You Don’t Have to Take A Road Less Traveled to Modernize Database Deployment Practices
The way we design, build and deliver applications has undergone a seismic shift over the last 15 years. To meet the needs and desires of a customer base that expects immediate satisfaction, companies have to get feedback faster and deliver value more frequently. To keep pace, software companies have turned to methodologies and movements like Agile, Velocity & DevOps.
This has worked well for most components of the application stack. In the most advanced shops, a developer can now commit a change that triggers a fully automated delivery process. This process can also include several quality checks on the way to production, only stopping when a problem is detected.
Database deployment is a notable outlier in terms of process modernization. The database is not as flexible as other application components because it is a persistent store of a very valuable resource. Risk tolerance is incredibly low because the consequences of data loss and security breaches are severe. That’s why production DBs were walled off from development decades ago with DBAs to keep watch over them.
The first thing that needs to happen to bring DB change management up to the current standard is a change in mindset for all parties in the process. The deliberate and change averse posture of a lot of data teams must get aligned with the need for speed prevalent in other groups in the organization. But the other groups must also understand and recognize the importance of avoiding reckless behavior in the data stack in our pursuit of faster time to market. It’s not enough to tell someone to hurry up or to be careful. They must have context. They must have a clear understanding of the process from end-to-end and how crucial their role in that process is. Only then can attitudes truly change and true collaboration begin.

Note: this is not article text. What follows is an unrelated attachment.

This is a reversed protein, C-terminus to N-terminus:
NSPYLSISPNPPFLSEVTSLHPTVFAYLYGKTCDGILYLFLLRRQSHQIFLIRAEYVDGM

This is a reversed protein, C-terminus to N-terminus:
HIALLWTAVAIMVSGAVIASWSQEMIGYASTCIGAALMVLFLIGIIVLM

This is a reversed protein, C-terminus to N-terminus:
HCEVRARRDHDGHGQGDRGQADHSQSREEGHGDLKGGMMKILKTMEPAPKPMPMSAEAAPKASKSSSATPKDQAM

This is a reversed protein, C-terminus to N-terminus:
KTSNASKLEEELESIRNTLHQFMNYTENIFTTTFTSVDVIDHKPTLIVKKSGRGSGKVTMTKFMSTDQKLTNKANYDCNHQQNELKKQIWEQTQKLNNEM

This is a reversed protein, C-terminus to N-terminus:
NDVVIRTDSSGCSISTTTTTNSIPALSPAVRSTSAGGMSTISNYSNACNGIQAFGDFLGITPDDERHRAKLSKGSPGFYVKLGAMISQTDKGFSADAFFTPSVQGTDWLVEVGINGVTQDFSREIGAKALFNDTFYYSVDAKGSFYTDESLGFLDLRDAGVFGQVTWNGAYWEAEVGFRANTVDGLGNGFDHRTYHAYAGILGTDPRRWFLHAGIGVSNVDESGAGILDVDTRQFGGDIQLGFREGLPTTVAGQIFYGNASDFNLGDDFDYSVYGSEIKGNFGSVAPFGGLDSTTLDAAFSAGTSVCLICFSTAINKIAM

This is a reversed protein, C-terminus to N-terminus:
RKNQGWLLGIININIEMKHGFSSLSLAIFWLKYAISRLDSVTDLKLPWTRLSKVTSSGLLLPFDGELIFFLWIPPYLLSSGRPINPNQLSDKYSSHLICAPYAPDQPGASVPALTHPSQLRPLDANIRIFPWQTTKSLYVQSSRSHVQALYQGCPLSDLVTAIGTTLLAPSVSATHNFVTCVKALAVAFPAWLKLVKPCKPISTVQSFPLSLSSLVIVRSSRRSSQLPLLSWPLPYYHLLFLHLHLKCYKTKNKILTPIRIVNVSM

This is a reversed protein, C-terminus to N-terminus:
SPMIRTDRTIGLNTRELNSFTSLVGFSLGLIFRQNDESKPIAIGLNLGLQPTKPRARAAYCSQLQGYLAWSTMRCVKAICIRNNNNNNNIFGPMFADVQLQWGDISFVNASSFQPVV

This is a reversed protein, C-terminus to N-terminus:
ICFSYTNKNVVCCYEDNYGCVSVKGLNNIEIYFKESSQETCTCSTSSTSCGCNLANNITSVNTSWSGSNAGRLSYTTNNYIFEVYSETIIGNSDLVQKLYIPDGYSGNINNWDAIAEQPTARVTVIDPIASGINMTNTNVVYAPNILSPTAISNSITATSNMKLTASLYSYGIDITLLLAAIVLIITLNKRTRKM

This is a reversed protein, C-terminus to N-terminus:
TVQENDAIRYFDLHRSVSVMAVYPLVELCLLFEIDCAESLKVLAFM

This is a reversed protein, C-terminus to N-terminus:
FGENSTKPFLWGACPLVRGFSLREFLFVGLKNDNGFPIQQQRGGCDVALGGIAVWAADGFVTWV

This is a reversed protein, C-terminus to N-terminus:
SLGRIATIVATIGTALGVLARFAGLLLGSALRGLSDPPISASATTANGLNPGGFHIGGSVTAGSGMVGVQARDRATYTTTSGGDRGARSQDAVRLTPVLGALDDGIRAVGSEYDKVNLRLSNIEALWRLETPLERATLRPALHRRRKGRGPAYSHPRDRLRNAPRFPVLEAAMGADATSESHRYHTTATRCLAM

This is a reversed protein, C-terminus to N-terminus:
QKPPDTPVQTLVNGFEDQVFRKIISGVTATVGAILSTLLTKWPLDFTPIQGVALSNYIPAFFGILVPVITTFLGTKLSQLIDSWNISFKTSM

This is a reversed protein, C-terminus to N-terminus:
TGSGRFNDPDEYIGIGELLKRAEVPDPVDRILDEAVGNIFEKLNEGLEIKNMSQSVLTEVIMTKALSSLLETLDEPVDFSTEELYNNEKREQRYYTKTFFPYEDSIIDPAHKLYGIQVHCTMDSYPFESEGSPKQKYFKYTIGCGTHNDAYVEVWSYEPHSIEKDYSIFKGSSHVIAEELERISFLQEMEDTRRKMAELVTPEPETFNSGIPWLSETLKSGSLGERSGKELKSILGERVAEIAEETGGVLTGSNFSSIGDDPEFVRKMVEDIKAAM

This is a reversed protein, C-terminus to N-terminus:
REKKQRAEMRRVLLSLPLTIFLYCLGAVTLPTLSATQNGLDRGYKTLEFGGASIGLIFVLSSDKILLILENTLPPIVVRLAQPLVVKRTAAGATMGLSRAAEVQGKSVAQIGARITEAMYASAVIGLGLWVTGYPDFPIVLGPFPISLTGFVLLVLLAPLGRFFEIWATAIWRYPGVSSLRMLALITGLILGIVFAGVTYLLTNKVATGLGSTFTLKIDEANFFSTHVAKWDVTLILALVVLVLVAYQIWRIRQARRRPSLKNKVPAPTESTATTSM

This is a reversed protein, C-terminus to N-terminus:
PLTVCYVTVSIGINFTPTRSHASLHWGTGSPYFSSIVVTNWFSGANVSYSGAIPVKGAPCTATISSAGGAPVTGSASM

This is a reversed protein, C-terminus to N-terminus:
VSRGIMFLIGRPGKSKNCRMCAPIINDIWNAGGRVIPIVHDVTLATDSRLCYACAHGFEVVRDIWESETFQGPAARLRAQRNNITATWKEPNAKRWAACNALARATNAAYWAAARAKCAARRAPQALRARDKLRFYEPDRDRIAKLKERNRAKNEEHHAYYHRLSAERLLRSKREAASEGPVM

Once that’s accomplished, the age-old manual processes must be rethought. We must match the new paradigm of going fast safely. Thankfully, it’s been done before, and not just with software. A lot of the lessons learned and principles developed in the implementation of the Toyota Production System (yes, the car company) from the 1940s to the 1970s will sound strikingly familiar to adherents of Agile Development and DevOps. What resulted was a people focused production process that aligned well with the needs of all producers and consumers in that process. This lead to better market fit and less waste of all resources, material and intangible.
These are the results we’re striving for today in Enterprise IT. Does it make sense to reinvent the wheel just so you can hopefully use best practices for database deployment? Do you have the time, resources or budget to offset the cost of database deployment? If not, it might make sense to look at how those before you have prospered through times of transition. This can help you chart your own path to efficient and adaptive ops that produce value when it’s expected.
Check out our white paper: The Future of DevOps to learn more